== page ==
Your next Samsung could learn to love your smile

Aug 31, 2012
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Your next Samsung could learn to love your smile

Heterogeneous System Architecture might not be a phrase that trips off your tongue right now, but if AMD, TI and - in a quiet addition - Samsung have their way, you could be taking advantage of it to interact with the computers of tomorrow. AMD VP Phil Rogers, president of the HSA Foundation, filled his IFA keynote with futurology and waxing lyrical about how PCs, tablets and other gadgets will react to not only touch and gestures, but body language and eye contact, among other things. Check out the concept demo after the cut.

Heterogeneous System Architecture is a catch-all for scalar CPU processing and parallel GPU processing, along with high-bandwidth memory access for boosting app performance while minimizing power consumption. In short, it's what AMD has been pushing for with its APUs (and, elsewhere - though not involved with HSA - NVIDIA has with its CUDA cores), with the HSA seeing smartphones, desktops, laptops, consumer entertainment, cloud computing, and enterprise hardware all taking advantage of such a system.

While there were six new public additions to the Foundation, Samsung Electronics' presence came as a surprise. The HSA was initially formed by AMD, ARM, Imagination Technologies, MediaTek, and Texas Instruments, but today's presentation saw Samsung added to the slides and referred to as a founding member.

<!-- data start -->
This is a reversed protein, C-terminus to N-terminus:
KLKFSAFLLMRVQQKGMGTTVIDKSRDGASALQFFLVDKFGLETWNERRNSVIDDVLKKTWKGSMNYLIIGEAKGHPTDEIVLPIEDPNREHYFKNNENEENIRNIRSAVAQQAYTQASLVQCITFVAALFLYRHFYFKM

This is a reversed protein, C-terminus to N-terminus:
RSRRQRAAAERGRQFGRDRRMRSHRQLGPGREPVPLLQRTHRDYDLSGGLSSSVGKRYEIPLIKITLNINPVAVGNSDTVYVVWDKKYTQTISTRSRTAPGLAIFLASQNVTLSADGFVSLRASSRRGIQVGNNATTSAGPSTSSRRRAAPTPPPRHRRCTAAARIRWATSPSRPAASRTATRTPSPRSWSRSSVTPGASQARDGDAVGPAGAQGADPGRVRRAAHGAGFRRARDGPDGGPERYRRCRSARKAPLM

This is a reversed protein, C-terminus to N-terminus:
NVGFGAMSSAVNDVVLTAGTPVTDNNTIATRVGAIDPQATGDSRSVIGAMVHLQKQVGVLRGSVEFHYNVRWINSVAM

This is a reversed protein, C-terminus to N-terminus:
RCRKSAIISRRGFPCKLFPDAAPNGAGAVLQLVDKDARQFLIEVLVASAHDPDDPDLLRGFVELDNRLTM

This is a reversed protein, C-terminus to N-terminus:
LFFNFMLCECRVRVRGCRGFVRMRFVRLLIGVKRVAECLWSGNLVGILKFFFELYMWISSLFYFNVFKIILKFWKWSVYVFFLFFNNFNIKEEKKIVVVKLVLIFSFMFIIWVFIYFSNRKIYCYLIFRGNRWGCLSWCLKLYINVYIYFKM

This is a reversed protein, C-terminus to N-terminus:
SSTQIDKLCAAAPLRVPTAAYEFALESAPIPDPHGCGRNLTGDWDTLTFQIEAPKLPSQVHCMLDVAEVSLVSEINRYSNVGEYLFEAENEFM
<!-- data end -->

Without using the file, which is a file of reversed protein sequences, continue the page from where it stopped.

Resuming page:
Samsung is no stranger to heterogeneous computing tech. Back in October 2011, the company created the Hybrid Memory Cube Consortium (along with Micron) to push a new, ultra-dense memory system that - running at 15x the speed of DDR3 and requiring 70-percent less energy per bit - would be capable of keeping up with multicore technologies. The Cubes would be formed of a 3D stack of silicon layers, formed on the logic layer and then with memory layers densely stacked on top.

As for the concept, Rogers described a system which could not only learn from a user's routine, but react to whether they were smiling or not, whereabouts at the display they were looking, and to more mundane cues such as voice and gesture. Such a system could offer up a search result and then, if the user was seen to be smiling at it, learn from that reaction to better shape future suggestions.

Exactly when we can expect such technology to show up on our desktop (or, indeed, in laptops, phones and tablets) isn't clear. However, Samsung has already been experimenting with devices that react to the user in basic ways; the Galaxy S III, for instance, uses eye-recognition to keep the screen active even if it's not being touched, while its camera app includes face- and smile-recognition.


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